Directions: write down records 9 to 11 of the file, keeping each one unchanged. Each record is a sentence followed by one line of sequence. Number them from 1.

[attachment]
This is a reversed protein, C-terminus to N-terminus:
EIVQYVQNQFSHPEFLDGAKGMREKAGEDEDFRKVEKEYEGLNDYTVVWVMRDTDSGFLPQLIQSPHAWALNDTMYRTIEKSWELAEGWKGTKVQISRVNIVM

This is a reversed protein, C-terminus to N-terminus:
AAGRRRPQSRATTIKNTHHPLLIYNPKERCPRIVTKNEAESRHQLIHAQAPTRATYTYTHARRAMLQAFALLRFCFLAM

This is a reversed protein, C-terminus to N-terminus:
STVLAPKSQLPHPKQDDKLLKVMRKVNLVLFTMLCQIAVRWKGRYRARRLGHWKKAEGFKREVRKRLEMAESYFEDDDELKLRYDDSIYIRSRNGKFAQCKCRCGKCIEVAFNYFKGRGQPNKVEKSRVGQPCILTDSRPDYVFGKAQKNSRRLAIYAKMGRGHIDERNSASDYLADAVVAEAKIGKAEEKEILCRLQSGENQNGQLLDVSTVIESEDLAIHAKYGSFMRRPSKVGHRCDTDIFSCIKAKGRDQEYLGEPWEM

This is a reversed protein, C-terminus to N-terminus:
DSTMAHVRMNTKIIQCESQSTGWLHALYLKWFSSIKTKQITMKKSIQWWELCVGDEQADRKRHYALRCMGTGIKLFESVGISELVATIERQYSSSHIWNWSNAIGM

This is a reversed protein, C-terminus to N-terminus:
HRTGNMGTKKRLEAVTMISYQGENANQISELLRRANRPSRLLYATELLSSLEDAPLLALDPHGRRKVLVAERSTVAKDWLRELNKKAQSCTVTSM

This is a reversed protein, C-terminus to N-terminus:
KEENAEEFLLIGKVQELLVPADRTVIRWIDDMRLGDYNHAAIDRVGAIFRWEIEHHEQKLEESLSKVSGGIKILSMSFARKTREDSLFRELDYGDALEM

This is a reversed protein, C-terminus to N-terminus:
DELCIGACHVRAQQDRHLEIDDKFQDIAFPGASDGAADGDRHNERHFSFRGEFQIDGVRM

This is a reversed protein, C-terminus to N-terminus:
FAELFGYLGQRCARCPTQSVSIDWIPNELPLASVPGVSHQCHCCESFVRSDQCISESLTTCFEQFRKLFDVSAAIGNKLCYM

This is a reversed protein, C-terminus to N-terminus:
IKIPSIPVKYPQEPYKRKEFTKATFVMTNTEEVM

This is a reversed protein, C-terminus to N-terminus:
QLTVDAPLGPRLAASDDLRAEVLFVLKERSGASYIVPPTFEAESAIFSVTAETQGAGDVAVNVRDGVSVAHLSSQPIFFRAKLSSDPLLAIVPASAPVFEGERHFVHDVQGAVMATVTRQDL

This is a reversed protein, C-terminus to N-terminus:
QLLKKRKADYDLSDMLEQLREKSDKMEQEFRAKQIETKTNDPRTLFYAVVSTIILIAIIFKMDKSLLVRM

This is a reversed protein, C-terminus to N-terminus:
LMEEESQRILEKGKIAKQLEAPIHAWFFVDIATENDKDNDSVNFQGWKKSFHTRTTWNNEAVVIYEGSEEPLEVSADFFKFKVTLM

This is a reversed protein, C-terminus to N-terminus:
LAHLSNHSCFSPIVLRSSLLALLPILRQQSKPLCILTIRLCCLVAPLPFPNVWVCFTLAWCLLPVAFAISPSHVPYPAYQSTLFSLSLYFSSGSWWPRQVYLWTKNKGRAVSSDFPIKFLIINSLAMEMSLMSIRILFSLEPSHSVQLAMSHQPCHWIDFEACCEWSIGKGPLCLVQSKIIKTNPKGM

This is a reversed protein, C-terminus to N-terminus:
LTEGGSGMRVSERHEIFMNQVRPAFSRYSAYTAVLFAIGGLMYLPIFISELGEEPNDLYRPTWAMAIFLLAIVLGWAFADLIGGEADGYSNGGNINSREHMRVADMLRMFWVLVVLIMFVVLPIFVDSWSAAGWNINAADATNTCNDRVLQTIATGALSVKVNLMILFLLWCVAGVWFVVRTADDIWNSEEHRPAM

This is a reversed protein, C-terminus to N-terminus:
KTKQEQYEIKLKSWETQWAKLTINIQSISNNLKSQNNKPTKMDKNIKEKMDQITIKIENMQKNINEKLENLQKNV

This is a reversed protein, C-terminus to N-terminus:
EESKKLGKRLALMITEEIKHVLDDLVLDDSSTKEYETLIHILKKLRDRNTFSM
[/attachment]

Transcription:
This is a reversed protein, C-terminus to N-terminus:
IKIPSIPVKYPQEPYKRKEFTKATFVMTNTEEVM

This is a reversed protein, C-terminus to N-terminus:
QLTVDAPLGPRLAASDDLRAEVLFVLKERSGASYIVPPTFEAESAIFSVTAETQGAGDVAVNVRDGVSVAHLSSQPIFFRAKLSSDPLLAIVPASAPVFEGERHFVHDVQGAVMATVTRQDL

This is a reversed protein, C-terminus to N-terminus:
QLLKKRKADYDLSDMLEQLREKSDKMEQEFRAKQIETKTNDPRTLFYAVVSTIILIAIIFKMDKSLLVRM